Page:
Noradrenaline, acting via beta(2)- and beta(3)-adrenoceptors (AR), enhances memory formation in single trial-discriminated avoidance learning in day-old chicks by mechanisms involving changes in metabolism of glucose and/or glycogen. Earlier studies of memory consolidation in chicks implicated beta(3)- rather than beta(2)-ARs in enhancement of memory consolidation by glucose, but did not elucidate whether stimulation of glucose uptake or of glycolysis was responsible. This study examines the role of glucose transport in memory formation using central injection of the nonselective facilitative glucose transporter (GLUT) inhibitor cytochalasin B, the endothelial/astrocytic GLUT-1 inhibitor phloretin and the Na(+)/energy-dependent endothelial glucose transporter (SGLT) inhibitor phlorizin. Cytochalasin B inhibited memory when injected into the mesopallium (avian cortex) either close to or between 25 and 45 min after training, whereas phloretin and phlorizin only inhibited memory at 30 min. This suggested that astrocytic/endothelial (GLUT-1) transport is critical at the time of consolidation, whereas a different transporter, probably the neuronal glucose transporter (GLUT-3), is important at the time of training. Inhibition of glucose transport by cytochalasin B, phloretin, or phlorizin also interfered with beta(3)-AR-mediated memory enhancement 20 min posttraining, whereas inhibition of glycogenolysis interfered with beta(2)-AR agonist enhancement of memory. We conclude that in astrocytes (1) activities of both GLUT-1 and SGLT are essential for memory consolidation 30 min posttraining; (2) neuronal GLUT-3 is essential at the time of training; and (3) beta(2)- and beta(3)-ARs consolidate memory by different mechanisms; beta(3)-ARs stimulate central glucose transport, whereas beta(2)-ARs stimulate central glycogenolysis.Neuropsychopharmacology advance online publication, 28 November 2007; doi:10.1038/sj.npp.1301629. [Abstract]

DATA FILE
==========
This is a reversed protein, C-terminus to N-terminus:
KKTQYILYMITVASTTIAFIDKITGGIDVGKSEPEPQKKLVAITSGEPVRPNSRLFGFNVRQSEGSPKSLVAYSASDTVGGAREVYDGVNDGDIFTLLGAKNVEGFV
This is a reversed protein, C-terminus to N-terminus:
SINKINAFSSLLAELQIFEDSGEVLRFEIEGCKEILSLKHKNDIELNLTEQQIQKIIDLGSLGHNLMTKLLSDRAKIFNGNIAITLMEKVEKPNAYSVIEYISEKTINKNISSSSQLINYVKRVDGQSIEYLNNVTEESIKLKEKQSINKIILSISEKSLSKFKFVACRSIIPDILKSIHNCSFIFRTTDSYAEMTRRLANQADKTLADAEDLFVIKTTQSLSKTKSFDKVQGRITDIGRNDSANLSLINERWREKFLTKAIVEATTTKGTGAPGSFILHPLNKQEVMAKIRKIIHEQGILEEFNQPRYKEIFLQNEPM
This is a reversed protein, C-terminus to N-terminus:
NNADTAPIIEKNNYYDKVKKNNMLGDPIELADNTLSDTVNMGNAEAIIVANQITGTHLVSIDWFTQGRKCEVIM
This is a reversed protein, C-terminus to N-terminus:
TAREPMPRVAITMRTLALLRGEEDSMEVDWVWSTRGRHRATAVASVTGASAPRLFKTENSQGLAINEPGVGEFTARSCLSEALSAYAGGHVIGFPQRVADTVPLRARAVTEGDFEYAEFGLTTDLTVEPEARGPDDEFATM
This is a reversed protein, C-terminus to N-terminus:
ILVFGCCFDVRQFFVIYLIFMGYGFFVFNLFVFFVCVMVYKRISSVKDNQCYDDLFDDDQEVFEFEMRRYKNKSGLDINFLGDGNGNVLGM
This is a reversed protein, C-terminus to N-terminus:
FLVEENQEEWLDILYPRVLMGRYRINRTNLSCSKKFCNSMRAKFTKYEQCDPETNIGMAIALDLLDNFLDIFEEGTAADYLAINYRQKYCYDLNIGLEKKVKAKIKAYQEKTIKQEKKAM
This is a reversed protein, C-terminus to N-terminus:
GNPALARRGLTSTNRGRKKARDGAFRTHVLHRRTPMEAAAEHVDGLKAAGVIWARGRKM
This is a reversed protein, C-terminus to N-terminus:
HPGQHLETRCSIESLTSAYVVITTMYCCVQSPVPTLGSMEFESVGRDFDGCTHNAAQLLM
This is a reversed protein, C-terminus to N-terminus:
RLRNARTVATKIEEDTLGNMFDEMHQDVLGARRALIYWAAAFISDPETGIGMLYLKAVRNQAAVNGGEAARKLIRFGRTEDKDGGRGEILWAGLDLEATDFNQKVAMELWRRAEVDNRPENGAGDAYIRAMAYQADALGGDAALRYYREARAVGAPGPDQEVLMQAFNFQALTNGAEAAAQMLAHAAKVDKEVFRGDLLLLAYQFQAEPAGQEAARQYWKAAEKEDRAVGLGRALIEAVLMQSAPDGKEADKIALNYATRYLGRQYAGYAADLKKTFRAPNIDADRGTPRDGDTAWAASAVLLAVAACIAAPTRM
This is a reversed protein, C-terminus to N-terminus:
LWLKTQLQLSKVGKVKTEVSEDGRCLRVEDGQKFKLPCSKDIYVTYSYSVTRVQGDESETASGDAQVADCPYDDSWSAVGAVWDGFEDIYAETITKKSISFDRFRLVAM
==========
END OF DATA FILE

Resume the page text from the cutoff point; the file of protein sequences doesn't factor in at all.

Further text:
Schubert M, Albrecht D
Activation of Kainate GLU(K5) Transmission Rescues Kindling-Induced Impairment of LTP in the Rat Lateral Amygdala.
Neuropsychopharmacology. 2007 Nov 28;
The amygdala is a component of the limbic system that plays a central role in emotional behavior and certain psychiatric diseases. Pathophysiological alterations of neuronal excitability in the amygdala are characteristic features of temporal lobe epilepsy and certain (epilepsy accompanying) psychiatric illnesses such as anxiety and depressive disorders. The role of kainate receptors in the activity of synaptic networks, in brain function, and diseases is still poorly understood. Various kainate receptor subtypes have been shown to contribute to synaptic transmission and modulate presynaptic release of glutamate and gamma-aminobutyric acid (GABA). Several lines of evidence point to the importance of GLU(K5) kainate receptors in epilepsy. In this study we investigated the role of specific GLU(K5) kainate receptor in the lateral nucleus of the amygdala (LA). The cellular mechanisms for emotional learning in the amygdala are believed to be the result of changes in synaptic transmission efficacy, similar to long-term potentiation (LTP). Here, we used both field potential and intracellular recordings in horizontal rat amygdala slices, and showed that LTP in the LA, induced by high-frequency stimulation of afferents running within LA, is impaired 48 h after the last induced seizure. This kindling-induced impairment was reversed by the specific kainate GLU(K5) agonist ATPA. Partial blockade of GABAergic transmission with the specific GABA(A) receptor antagonist SR95531 also significantly facilitated the induction of early LA-LTP, but only partially abolished the kindling-induced impairment of LA-LTP. This study shows that the stimulation of the GLU(K5) kainate receptor subtype rescues the kindling-induced impairment of LA-LTP at least within 48 h after the last seizure. Therefore, GLU(K5) kainate receptor subunits are involved in kindling-induced plasticity changes in the amygdala.Neuropsychopharmacology advance online publication, 28 November 2007; doi:10.1038/sj.npp.1301633. [Abstract]

Ingram SL, Macey TA, Fossum EN, Morgan MM
Tolerance to Repeated Morphine Administration Is Associated with Increased Potency of Opioid Agonists.
Neuropsychopharmacology. 2007 Nov 28;